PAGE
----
Anyway, moving on…
Pope Leo X’s Elephant
What would this list be without a weird pet of a weird pope? I have a reputation to uphold here. In 1514, the Portuguese ambassador to Rome presented the pope with Hanno, a spectacular Asian elephant, and it was love at first sight. (On the pope’s part, anyway. No one recorded Hanno’s opinion.)
Pope Leo X lavished attention on his elephant buddy for two years, and he even had poetry commissioned about him. Unfortunately, the elephant died not long after. I won’t tell you the details, but Wikipedia’s version does include the phrase “gold-enriched laxative,” which is…not something I wanted to think about today.
Anyway, Hanno is still buried under the Vatican, which is a fun piece of trivia you can break out at Christmas to alarm your grandmother.
Next up, we have…
Teddy Roosevelt’s Family Badger
Now, yeah, if you were to ask “Which US president do you think had the weirdest pet?” I wouldn’t have guessed Coolidge. I’d have said Teddy Roosevelt, hands-down, no question. Teddy Roosevelt has the vibes of the Crocodile Hunter, except without any of the affability. Just pure chaos and khaki. So this isn’t like wildly surprising.
The reason I love this story, though, is that Teddy Roosevelt’s son Archie adopted Josiah the badger when he was nine. Which, like, sure is a parenting choice, Ted.
The website of the official Theodore Roosevelt Birthplace records this exchange:
“When it was suggested by [Teddy Roosevelt] that the badger might take advantage of [being held] to bite his face, Archie, seeing this as an ‘unworthy assault on the character of Josiah,’ replied: ‘He bites legs sometimes, but he never bites faces.’”
He bites legs sometimes, but he never bites faces.
Nine years old, and Archie Roosevelt was already a better dialogue writer than I will ever be. You go, you funky lil badger-child, you.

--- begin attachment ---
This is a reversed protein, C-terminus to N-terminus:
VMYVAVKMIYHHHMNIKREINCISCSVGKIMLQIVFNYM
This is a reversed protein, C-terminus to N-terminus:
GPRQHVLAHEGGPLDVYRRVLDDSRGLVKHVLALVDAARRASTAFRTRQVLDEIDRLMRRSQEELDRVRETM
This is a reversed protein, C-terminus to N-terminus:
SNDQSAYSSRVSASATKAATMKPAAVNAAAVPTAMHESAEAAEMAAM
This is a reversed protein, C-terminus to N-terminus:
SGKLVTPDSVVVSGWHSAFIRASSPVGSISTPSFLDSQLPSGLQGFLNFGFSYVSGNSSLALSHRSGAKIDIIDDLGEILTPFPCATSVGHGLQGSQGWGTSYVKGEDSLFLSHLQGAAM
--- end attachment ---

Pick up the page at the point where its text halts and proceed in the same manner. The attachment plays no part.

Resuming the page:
Rounding out our tour of Weird Pets of Yore, we’ll stick with the woodland creature theme and end with:
King Henry I’s Porcupine
By all accounts, King Henry I of England (1100-1135) had a pretty remarkable royal menagerie at Woodstock Palace in Oxfordshire. The porcupine was apparently a main attraction, and it’s mentioned in several surviving records of his reign.
That’s…sort of all I know about the porcupine. No one has any fun stories about it, as far as I can find. It didn’t have a cute name or anything.
But LOOK AT HOW THEY DREW PORCUPINES BACK THEN.
It’s incredible. I saw this drawing and retconned this entire newsletter so I could include it. I’m going to order a print and have it framed in my living room. A+, five stars, no notes. Straight-up king shit, this porcupine.
I’m currently sitting on several exciting things I can’t tell you about yet, so for now I’ll simply leave you with the usual reminders:
A Tip for the Hangman is still available to purchase and/or review at your bookseller or review engine of choice! All the buy and review links are here for easy access.
And finally, the traditional call of newsletter and fanfic writers from time immemorial: like, comment, subscribe, share! Maybe tell me about a weird historical pet you love that I don’t know about yet!
Til next time, do not pick up a badger like that Roosevelt child who looked death in its fuzzy little face and laughed,